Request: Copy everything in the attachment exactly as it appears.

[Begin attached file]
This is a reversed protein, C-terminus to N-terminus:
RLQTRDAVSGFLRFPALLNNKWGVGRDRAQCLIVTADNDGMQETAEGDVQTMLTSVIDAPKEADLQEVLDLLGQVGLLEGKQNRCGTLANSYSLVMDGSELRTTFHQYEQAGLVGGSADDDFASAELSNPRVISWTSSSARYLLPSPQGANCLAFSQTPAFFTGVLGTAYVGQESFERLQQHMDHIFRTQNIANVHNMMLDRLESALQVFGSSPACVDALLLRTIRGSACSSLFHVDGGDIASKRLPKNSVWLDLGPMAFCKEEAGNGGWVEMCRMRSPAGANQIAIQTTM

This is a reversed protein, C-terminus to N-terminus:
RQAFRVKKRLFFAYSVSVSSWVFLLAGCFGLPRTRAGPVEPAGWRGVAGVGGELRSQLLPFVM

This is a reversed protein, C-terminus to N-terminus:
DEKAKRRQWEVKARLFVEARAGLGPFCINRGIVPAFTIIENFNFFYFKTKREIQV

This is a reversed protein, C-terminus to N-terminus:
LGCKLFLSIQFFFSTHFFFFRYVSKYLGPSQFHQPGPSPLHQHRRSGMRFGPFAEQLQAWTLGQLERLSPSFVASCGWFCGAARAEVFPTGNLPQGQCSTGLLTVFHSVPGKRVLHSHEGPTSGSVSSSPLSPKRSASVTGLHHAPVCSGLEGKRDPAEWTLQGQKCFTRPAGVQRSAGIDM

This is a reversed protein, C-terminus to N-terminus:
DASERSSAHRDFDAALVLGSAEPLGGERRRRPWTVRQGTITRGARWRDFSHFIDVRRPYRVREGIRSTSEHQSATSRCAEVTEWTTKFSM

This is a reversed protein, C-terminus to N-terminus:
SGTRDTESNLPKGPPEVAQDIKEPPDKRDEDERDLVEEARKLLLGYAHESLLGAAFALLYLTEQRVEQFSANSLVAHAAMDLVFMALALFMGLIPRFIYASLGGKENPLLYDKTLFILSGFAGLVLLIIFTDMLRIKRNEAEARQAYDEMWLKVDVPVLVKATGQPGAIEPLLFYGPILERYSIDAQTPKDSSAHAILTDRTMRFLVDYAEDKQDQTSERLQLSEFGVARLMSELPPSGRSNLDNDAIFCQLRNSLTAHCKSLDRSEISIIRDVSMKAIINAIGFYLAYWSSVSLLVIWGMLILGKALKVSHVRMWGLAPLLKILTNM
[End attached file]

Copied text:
This is a reversed protein, C-terminus to N-terminus:
RLQTRDAVSGFLRFPALLNNKWGVGRDRAQCLIVTADNDGMQETAEGDVQTMLTSVIDAPKEADLQEVLDLLGQVGLLEGKQNRCGTLANSYSLVMDGSELRTTFHQYEQAGLVGGSADDDFASAELSNPRVISWTSSSARYLLPSPQGANCLAFSQTPAFFTGVLGTAYVGQESFERLQQHMDHIFRTQNIANVHNMMLDRLESALQVFGSSPACVDALLLRTIRGSACSSLFHVDGGDIASKRLPKNSVWLDLGPMAFCKEEAGNGGWVEMCRMRSPAGANQIAIQTTM

This is a reversed protein, C-terminus to N-terminus:
RQAFRVKKRLFFAYSVSVSSWVFLLAGCFGLPRTRAGPVEPAGWRGVAGVGGELRSQLLPFVM

This is a reversed protein, C-terminus to N-terminus:
DEKAKRRQWEVKARLFVEARAGLGPFCINRGIVPAFTIIENFNFFYFKTKREIQV

This is a reversed protein, C-terminus to N-terminus:
LGCKLFLSIQFFFSTHFFFFRYVSKYLGPSQFHQPGPSPLHQHRRSGMRFGPFAEQLQAWTLGQLERLSPSFVASCGWFCGAARAEVFPTGNLPQGQCSTGLLTVFHSVPGKRVLHSHEGPTSGSVSSSPLSPKRSASVTGLHHAPVCSGLEGKRDPAEWTLQGQKCFTRPAGVQRSAGIDM

This is a reversed protein, C-terminus to N-terminus:
DASERSSAHRDFDAALVLGSAEPLGGERRRRPWTVRQGTITRGARWRDFSHFIDVRRPYRVREGIRSTSEHQSATSRCAEVTEWTTKFSM

This is a reversed protein, C-terminus to N-terminus:
SGTRDTESNLPKGPPEVAQDIKEPPDKRDEDERDLVEEARKLLLGYAHESLLGAAFALLYLTEQRVEQFSANSLVAHAAMDLVFMALALFMGLIPRFIYASLGGKENPLLYDKTLFILSGFAGLVLLIIFTDMLRIKRNEAEARQAYDEMWLKVDVPVLVKATGQPGAIEPLLFYGPILERYSIDAQTPKDSSAHAILTDRTMRFLVDYAEDKQDQTSERLQLSEFGVARLMSELPPSGRSNLDNDAIFCQLRNSLTAHCKSLDRSEISIIRDVSMKAIINAIGFYLAYWSSVSLLVIWGMLILGKALKVSHVRMWGLAPLLKILTNM